Nonetheless, Leaf formed a partnership with Sports Novelties, Inc. in 1960 to print up and distribute a 144-card set of black-and-white baseball player photos. These trading cards would be distributed not with a slab of gum, nor a cookie, nor any other sweet treat. Instead, Leaf inexplicably placed a small marble into each pack of cards. (Some kids probably thought it was a jawbreaker, and tried to eat it anyway!)
The cards, which measured the standard 2 ½ x 3 ½" size, had a glossy photo of the player on the front, photographed against a vignette. The player's name appeared in boldfaced type below, along with his position and team. The obverse of each card featured a small baseball with "Genuine Baseball Photo" and the card number on its face. Each player's full name was listed again with position and team, followed by his vital statistics, a brief biography, and the player's lifetime and past year stats.
Some collectors have pointed out the obvious resemblance between 1960 Leaf and the 1948 set, particularly in the use of large, boldfaced player names below the photos. While the monochrome photos in the 1960 Leaf set are remarkably sharp, detailed, and free of printing defects, they still came up short against the 1960 Topps set's use of bold colors, its expansive roster of players, and countrywide distribution – not to mention those legendary slabs of bubble gum that lost their taste in about two minutes.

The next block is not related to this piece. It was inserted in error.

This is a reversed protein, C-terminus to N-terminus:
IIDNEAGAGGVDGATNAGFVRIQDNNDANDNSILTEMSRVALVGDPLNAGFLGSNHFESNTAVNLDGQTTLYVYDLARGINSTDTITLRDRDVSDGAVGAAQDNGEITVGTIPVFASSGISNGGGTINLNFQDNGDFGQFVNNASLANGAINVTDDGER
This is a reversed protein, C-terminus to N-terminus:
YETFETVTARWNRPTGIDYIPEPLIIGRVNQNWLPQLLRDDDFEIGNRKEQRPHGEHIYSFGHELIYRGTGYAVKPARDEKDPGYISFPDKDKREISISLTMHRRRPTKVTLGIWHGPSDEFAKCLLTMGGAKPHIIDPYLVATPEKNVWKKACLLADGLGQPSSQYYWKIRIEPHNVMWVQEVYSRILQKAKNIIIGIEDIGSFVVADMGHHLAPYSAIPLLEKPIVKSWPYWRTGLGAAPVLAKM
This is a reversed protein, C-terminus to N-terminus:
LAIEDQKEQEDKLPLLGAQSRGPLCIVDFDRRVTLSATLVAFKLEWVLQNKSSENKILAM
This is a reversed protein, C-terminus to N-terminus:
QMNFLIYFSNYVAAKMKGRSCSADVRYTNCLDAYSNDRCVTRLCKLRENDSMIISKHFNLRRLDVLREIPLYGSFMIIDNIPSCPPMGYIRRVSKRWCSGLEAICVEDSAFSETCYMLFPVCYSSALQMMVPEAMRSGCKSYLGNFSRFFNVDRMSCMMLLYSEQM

I still remember walking into Silverman's News and Tobacco store in Livingston, NJ to load up on packs of 1960 Topps. When they were out of stock, I bought 1960 Fleers, or 1960 Nu-Cards (I was a true baseball card junkie). While I don't recall ever seeing 1960 Leaf cards in the store, if I had bought a pack only to get a marble for my efforts, rest assured that would have been the last pack.
It was to be 25 years before the Leaf name appeared on another set of baseball cards. By then, Leaf had been bought by Finnish confectioner Huhtamäki Oyj and merged with the Donruss brand, previously owned by General Mills. Today, Leaf as a company is largely out of business, with its candy operations bought by Hershey Foods in 1996 and the trading card rights sold by Pinnacle at a bankruptcy auction in 1998.